A Short Memory can be a Positive Attribute
As I am sure you have guessed, I do like watching a lot of football. Sunday night in the game between the Seattle Seahawks and the Arizona Cardinals, Russell Wilson (Seahawk’s quarterback) threw a pass that was intercepted by Budda Baker for the Cardinals. Baker took off the other direction down the field in what looked like was about to be a 95 yard pick 6.
Enter: DK Metcalf.
Metcalf, a wide receiver for the Seahawks, took off after Baker and chased him down stopping him before he reached the goal line. Sport statisticians have assessed that Metcalf ran 22.64 mph to reach Baker. (Yes, that is very, very fast)
While the number of athletes who can run that fast on any given day is certainly in the minority, the point is that Metcalf did not give up and hang his head when he saw the opponent catch the pass instead of his teammate. Even though he had nothing to do with the play at hand, he exerted all of his energy and focus in preventing Baker from turning an interception into a touchdown for the other team.
How many times have we seen players on the field, court, course, or what have you hang their heads when a mistake is made instead of trying to do something about it to prevent another mistake from happening?
A teammate makes a bad pass towards a player and that player decides to stand there and shake his head instead of getting back on defense. A golfer misses a putt, and he slumps his shoulders and hangs his head thinking about the mistake that was just made. A tennis player hits a shot that didn’t go where she wanted, so she did not prepare herself for the ball coming back towards her end of the court.
The truth is that none of us are perfect. NONE OF US ARE PERFECT.
We are going to make mistakes. It is how we handle those mistakes that can determine what our elite performances truly look like.
I work with a lot of high school athletes who are trying to get recruited by colleges. Many of these athletes focus on having a perfect performance whenever they are playing in front of coaches. The truth is, though, that perfect performances are not going to happen. What I tell them frequently is that college coaches are not looking for you to be absolutely perfect in all that you do when you are competing, but they want to see how you handle mistakes and adversity, how you handle being coached, and what kind of teammate you are. Coaches can look up your stats on paper anytime, but when they come to see you play they are there to see what kind of player you are and what other attributes you could bring to their team in the future.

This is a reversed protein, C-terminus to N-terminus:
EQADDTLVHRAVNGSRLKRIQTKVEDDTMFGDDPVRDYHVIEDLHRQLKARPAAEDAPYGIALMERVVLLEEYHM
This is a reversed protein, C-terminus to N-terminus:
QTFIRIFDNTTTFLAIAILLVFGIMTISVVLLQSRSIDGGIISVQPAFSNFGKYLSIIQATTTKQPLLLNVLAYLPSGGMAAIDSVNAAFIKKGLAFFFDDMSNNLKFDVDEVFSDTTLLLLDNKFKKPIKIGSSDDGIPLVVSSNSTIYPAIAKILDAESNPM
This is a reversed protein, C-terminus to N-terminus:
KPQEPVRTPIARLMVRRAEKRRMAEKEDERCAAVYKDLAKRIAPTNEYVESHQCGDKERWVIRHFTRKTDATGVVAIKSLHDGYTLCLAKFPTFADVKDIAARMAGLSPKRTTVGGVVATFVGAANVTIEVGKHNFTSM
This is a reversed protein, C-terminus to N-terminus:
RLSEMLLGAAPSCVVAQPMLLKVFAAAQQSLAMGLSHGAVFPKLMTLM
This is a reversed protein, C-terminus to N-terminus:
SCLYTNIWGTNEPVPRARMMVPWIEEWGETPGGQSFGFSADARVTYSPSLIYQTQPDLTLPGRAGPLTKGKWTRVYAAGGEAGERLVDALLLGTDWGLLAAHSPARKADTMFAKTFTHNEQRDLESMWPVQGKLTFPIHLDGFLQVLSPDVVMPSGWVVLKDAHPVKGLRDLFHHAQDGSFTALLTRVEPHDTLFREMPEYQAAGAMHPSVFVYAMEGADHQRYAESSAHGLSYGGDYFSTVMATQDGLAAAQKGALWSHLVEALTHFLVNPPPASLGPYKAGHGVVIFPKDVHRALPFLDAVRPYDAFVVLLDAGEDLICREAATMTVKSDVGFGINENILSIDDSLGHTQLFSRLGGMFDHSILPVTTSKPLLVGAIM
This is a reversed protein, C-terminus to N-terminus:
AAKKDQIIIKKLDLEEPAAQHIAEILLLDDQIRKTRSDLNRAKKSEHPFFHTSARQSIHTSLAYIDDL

For these reasons, it is beneficial for players who have “short memories.” This means that they forget about the mistakes that they have made and move forward. They constantly think about what they can do to contribute right now instead of thinking about what has happened in the past.
The truth is, we make mistakes, and those mistakes quickly become a part of the past. The past can no longer be controlled. Focus on what you can control, and figure out the best ways for you to move forward.
The worst thing to do is to turn one mistake into multiple. For example, a basketball player makes a bad pass throwing the ball away. She then charges at the opponent who now has the ball fouling her. The one mistake (the turnover) then becomes another (the foul).
If this has happened to you before, close your eyes and relive the situation. However, this time when thinking about it, let’s rewrite the script. After the first mistake occurs, what are some things that you could have done differently in order to move forward and still find ways to contribute?
Thinking about these differences, what is going to help you do this in an actual competition? Take some deep breaths, identify a mantra that can motivate you, and find something that is consistent in your competitive environment that can help you refocus. An example of this is looking at the rim of a basketball hoop or looking at the foul pole in a baseball field.
We are all going to make mistakes. Have a short memory. Refocus. Move forward.